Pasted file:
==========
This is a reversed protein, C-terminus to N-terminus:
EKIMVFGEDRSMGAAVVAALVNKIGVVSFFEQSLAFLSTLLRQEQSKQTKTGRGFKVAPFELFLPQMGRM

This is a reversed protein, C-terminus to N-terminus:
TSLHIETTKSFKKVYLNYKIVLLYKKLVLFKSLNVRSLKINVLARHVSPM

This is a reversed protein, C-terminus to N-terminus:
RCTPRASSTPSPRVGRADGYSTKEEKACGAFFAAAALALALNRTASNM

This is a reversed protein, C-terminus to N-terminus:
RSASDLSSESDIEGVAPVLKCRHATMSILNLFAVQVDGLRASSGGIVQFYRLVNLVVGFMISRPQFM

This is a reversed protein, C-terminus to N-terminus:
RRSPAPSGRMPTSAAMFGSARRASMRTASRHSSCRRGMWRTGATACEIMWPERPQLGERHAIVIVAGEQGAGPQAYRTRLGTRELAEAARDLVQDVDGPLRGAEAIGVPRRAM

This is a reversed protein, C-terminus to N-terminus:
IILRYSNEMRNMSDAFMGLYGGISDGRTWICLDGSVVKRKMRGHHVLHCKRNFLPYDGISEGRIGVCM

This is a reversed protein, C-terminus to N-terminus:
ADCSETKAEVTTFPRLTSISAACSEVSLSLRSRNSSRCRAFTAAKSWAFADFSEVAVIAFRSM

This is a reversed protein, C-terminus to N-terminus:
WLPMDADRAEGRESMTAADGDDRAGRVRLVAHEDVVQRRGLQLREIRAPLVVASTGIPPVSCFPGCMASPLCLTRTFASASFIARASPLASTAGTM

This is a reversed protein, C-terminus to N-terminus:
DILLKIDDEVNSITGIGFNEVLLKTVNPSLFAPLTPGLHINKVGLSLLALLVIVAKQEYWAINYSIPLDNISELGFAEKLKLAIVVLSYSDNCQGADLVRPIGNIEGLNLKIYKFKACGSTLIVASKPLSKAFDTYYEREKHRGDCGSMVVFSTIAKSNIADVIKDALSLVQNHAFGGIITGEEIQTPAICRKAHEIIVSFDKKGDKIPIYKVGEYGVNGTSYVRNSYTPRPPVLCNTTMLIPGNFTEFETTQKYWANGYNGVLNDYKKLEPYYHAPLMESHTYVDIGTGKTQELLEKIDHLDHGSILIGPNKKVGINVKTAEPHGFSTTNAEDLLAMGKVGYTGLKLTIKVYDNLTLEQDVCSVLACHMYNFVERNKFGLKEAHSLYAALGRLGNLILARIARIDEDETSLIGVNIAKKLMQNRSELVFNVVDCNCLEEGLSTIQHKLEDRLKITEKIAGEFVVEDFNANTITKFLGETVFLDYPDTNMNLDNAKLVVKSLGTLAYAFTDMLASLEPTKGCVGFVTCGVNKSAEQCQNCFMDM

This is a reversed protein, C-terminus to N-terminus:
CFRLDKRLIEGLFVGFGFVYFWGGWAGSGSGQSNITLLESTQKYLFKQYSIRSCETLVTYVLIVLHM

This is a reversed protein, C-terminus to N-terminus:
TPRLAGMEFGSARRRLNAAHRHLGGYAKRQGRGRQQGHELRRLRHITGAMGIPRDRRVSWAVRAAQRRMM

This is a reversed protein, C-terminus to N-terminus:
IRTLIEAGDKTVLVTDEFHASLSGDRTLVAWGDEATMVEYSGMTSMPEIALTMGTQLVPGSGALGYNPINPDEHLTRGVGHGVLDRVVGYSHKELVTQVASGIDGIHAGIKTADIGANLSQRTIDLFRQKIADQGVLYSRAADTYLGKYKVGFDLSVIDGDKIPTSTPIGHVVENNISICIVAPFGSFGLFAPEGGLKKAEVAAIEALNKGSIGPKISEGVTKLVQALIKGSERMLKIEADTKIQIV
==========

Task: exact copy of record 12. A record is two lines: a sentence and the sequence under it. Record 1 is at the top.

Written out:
This is a reversed protein, C-terminus to N-terminus:
IRTLIEAGDKTVLVTDEFHASLSGDRTLVAWGDEATMVEYSGMTSMPEIALTMGTQLVPGSGALGYNPINPDEHLTRGVGHGVLDRVVGYSHKELVTQVASGIDGIHAGIKTADIGANLSQRTIDLFRQKIADQGVLYSRAADTYLGKYKVGFDLSVIDGDKIPTSTPIGHVVENNISICIVAPFGSFGLFAPEGGLKKAEVAAIEALNKGSIGPKISEGVTKLVQALIKGSERMLKIEADTKIQIV